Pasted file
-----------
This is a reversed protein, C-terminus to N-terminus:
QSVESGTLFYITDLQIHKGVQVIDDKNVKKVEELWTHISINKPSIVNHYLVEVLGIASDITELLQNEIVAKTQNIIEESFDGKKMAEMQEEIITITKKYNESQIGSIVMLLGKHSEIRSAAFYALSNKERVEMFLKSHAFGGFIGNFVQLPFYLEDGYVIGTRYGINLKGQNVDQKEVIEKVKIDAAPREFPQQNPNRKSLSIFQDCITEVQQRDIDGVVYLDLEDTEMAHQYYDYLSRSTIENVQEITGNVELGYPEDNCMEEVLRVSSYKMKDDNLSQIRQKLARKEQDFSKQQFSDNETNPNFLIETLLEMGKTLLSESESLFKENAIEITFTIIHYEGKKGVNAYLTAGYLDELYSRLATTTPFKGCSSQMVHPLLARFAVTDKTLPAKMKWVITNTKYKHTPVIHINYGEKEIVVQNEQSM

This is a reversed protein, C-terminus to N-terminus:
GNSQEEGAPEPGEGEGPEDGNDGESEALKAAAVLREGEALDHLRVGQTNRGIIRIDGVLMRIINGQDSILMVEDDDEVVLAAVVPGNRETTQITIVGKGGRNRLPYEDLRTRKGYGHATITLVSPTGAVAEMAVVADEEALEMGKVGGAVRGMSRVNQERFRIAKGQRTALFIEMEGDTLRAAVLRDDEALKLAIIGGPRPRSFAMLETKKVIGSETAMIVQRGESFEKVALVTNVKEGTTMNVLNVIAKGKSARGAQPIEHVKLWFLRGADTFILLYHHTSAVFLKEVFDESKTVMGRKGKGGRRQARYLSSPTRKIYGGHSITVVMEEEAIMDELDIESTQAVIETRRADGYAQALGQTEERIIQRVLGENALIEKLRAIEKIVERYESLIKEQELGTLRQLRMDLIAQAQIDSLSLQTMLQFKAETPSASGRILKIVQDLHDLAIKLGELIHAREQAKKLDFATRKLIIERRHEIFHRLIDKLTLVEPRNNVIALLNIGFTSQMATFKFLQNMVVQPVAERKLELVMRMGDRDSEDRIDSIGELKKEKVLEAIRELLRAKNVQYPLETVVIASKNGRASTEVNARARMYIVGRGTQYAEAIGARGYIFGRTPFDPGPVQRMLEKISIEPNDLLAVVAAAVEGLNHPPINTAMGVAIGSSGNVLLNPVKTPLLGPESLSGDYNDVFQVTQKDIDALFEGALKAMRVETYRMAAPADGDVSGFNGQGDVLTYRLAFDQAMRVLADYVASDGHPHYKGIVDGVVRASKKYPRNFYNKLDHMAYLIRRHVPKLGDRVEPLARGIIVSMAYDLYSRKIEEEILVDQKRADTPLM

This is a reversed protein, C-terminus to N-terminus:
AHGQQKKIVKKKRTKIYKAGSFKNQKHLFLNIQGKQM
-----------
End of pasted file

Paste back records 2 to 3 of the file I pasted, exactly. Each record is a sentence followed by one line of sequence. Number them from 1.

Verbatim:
This is a reversed protein, C-terminus to N-terminus:
GNSQEEGAPEPGEGEGPEDGNDGESEALKAAAVLREGEALDHLRVGQTNRGIIRIDGVLMRIINGQDSILMVEDDDEVVLAAVVPGNRETTQITIVGKGGRNRLPYEDLRTRKGYGHATITLVSPTGAVAEMAVVADEEALEMGKVGGAVRGMSRVNQERFRIAKGQRTALFIEMEGDTLRAAVLRDDEALKLAIIGGPRPRSFAMLETKKVIGSETAMIVQRGESFEKVALVTNVKEGTTMNVLNVIAKGKSARGAQPIEHVKLWFLRGADTFILLYHHTSAVFLKEVFDESKTVMGRKGKGGRRQARYLSSPTRKIYGGHSITVVMEEEAIMDELDIESTQAVIETRRADGYAQALGQTEERIIQRVLGENALIEKLRAIEKIVERYESLIKEQELGTLRQLRMDLIAQAQIDSLSLQTMLQFKAETPSASGRILKIVQDLHDLAIKLGELIHAREQAKKLDFATRKLIIERRHEIFHRLIDKLTLVEPRNNVIALLNIGFTSQMATFKFLQNMVVQPVAERKLELVMRMGDRDSEDRIDSIGELKKEKVLEAIRELLRAKNVQYPLETVVIASKNGRASTEVNARARMYIVGRGTQYAEAIGARGYIFGRTPFDPGPVQRMLEKISIEPNDLLAVVAAAVEGLNHPPINTAMGVAIGSSGNVLLNPVKTPLLGPESLSGDYNDVFQVTQKDIDALFEGALKAMRVETYRMAAPADGDVSGFNGQGDVLTYRLAFDQAMRVLADYVASDGHPHYKGIVDGVVRASKKYPRNFYNKLDHMAYLIRRHVPKLGDRVEPLARGIIVSMAYDLYSRKIEEEILVDQKRADTPLM

This is a reversed protein, C-terminus to N-terminus:
AHGQQKKIVKKKRTKIYKAGSFKNQKHLFLNIQGKQM